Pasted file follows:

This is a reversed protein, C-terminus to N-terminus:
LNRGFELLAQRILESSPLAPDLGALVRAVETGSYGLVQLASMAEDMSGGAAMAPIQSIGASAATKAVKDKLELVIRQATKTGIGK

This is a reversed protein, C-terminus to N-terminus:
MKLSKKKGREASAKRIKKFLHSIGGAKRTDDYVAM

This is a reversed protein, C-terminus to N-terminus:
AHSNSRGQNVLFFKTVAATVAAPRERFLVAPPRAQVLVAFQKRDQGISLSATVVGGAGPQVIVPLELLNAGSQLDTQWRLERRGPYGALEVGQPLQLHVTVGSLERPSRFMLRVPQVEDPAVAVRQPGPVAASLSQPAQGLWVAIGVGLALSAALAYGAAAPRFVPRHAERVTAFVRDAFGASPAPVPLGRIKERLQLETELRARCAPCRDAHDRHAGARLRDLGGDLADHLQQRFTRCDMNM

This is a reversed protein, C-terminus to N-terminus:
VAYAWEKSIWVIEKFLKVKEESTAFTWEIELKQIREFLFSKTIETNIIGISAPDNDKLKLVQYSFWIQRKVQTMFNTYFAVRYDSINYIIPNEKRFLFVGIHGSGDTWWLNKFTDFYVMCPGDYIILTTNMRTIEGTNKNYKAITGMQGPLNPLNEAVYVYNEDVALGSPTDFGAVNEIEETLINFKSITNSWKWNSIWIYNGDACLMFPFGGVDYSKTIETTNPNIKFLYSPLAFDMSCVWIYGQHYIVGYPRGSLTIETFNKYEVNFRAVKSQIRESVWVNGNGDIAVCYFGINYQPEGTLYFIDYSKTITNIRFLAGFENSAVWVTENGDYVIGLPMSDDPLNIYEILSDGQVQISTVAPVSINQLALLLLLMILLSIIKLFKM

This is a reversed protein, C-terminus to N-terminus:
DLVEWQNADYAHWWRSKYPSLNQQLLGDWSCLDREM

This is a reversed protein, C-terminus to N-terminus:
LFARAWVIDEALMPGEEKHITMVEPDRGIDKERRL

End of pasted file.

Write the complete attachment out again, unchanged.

This is a reversed protein, C-terminus to N-terminus:
LNRGFELLAQRILESSPLAPDLGALVRAVETGSYGLVQLASMAEDMSGGAAMAPIQSIGASAATKAVKDKLELVIRQATKTGIGK

This is a reversed protein, C-terminus to N-terminus:
MKLSKKKGREASAKRIKKFLHSIGGAKRTDDYVAM

This is a reversed protein, C-terminus to N-terminus:
AHSNSRGQNVLFFKTVAATVAAPRERFLVAPPRAQVLVAFQKRDQGISLSATVVGGAGPQVIVPLELLNAGSQLDTQWRLERRGPYGALEVGQPLQLHVTVGSLERPSRFMLRVPQVEDPAVAVRQPGPVAASLSQPAQGLWVAIGVGLALSAALAYGAAAPRFVPRHAERVTAFVRDAFGASPAPVPLGRIKERLQLETELRARCAPCRDAHDRHAGARLRDLGGDLADHLQQRFTRCDMNM

This is a reversed protein, C-terminus to N-terminus:
VAYAWEKSIWVIEKFLKVKEESTAFTWEIELKQIREFLFSKTIETNIIGISAPDNDKLKLVQYSFWIQRKVQTMFNTYFAVRYDSINYIIPNEKRFLFVGIHGSGDTWWLNKFTDFYVMCPGDYIILTTNMRTIEGTNKNYKAITGMQGPLNPLNEAVYVYNEDVALGSPTDFGAVNEIEETLINFKSITNSWKWNSIWIYNGDACLMFPFGGVDYSKTIETTNPNIKFLYSPLAFDMSCVWIYGQHYIVGYPRGSLTIETFNKYEVNFRAVKSQIRESVWVNGNGDIAVCYFGINYQPEGTLYFIDYSKTITNIRFLAGFENSAVWVTENGDYVIGLPMSDDPLNIYEILSDGQVQISTVAPVSINQLALLLLLMILLSIIKLFKM

This is a reversed protein, C-terminus to N-terminus:
DLVEWQNADYAHWWRSKYPSLNQQLLGDWSCLDREM

This is a reversed protein, C-terminus to N-terminus:
LFARAWVIDEALMPGEEKHITMVEPDRGIDKERRL